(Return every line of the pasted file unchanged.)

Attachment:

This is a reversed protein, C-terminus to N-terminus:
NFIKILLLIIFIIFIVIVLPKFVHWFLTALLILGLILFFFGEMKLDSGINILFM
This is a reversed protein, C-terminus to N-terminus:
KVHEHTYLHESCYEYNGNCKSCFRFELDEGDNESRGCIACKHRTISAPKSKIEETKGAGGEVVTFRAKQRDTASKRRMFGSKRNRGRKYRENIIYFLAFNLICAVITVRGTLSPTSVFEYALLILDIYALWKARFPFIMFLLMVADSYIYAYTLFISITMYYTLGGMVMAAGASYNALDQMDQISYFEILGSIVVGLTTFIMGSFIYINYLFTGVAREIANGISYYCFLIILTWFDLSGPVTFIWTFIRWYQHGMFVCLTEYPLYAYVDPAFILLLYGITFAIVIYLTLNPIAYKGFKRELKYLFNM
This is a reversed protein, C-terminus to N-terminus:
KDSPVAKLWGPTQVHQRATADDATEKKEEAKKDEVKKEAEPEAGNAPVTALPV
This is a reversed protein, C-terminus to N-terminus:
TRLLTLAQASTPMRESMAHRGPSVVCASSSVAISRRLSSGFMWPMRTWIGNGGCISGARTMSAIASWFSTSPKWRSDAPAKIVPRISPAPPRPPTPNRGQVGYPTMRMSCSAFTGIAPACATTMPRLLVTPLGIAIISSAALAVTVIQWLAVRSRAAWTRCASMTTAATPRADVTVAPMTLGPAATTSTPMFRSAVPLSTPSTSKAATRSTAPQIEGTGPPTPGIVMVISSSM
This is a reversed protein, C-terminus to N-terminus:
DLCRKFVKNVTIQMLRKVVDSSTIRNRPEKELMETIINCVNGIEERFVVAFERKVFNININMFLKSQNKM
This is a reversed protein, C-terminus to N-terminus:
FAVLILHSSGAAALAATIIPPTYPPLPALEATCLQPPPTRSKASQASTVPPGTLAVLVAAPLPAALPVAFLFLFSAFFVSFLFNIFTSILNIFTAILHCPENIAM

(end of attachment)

This is a reversed protein, C-terminus to N-terminus:
NFIKILLLIIFIIFIVIVLPKFVHWFLTALLILGLILFFFGEMKLDSGINILFM
This is a reversed protein, C-terminus to N-terminus:
KVHEHTYLHESCYEYNGNCKSCFRFELDEGDNESRGCIACKHRTISAPKSKIEETKGAGGEVVTFRAKQRDTASKRRMFGSKRNRGRKYRENIIYFLAFNLICAVITVRGTLSPTSVFEYALLILDIYALWKARFPFIMFLLMVADSYIYAYTLFISITMYYTLGGMVMAAGASYNALDQMDQISYFEILGSIVVGLTTFIMGSFIYINYLFTGVAREIANGISYYCFLIILTWFDLSGPVTFIWTFIRWYQHGMFVCLTEYPLYAYVDPAFILLLYGITFAIVIYLTLNPIAYKGFKRELKYLFNM
This is a reversed protein, C-terminus to N-terminus:
KDSPVAKLWGPTQVHQRATADDATEKKEEAKKDEVKKEAEPEAGNAPVTALPV
This is a reversed protein, C-terminus to N-terminus:
TRLLTLAQASTPMRESMAHRGPSVVCASSSVAISRRLSSGFMWPMRTWIGNGGCISGARTMSAIASWFSTSPKWRSDAPAKIVPRISPAPPRPPTPNRGQVGYPTMRMSCSAFTGIAPACATTMPRLLVTPLGIAIISSAALAVTVIQWLAVRSRAAWTRCASMTTAATPRADVTVAPMTLGPAATTSTPMFRSAVPLSTPSTSKAATRSTAPQIEGTGPPTPGIVMVISSSM
This is a reversed protein, C-terminus to N-terminus:
DLCRKFVKNVTIQMLRKVVDSSTIRNRPEKELMETIINCVNGIEERFVVAFERKVFNININMFLKSQNKM
This is a reversed protein, C-terminus to N-terminus:
FAVLILHSSGAAALAATIIPPTYPPLPALEATCLQPPPTRSKASQASTVPPGTLAVLVAAPLPAALPVAFLFLFSAFFVSFLFNIFTSILNIFTAILHCPENIAM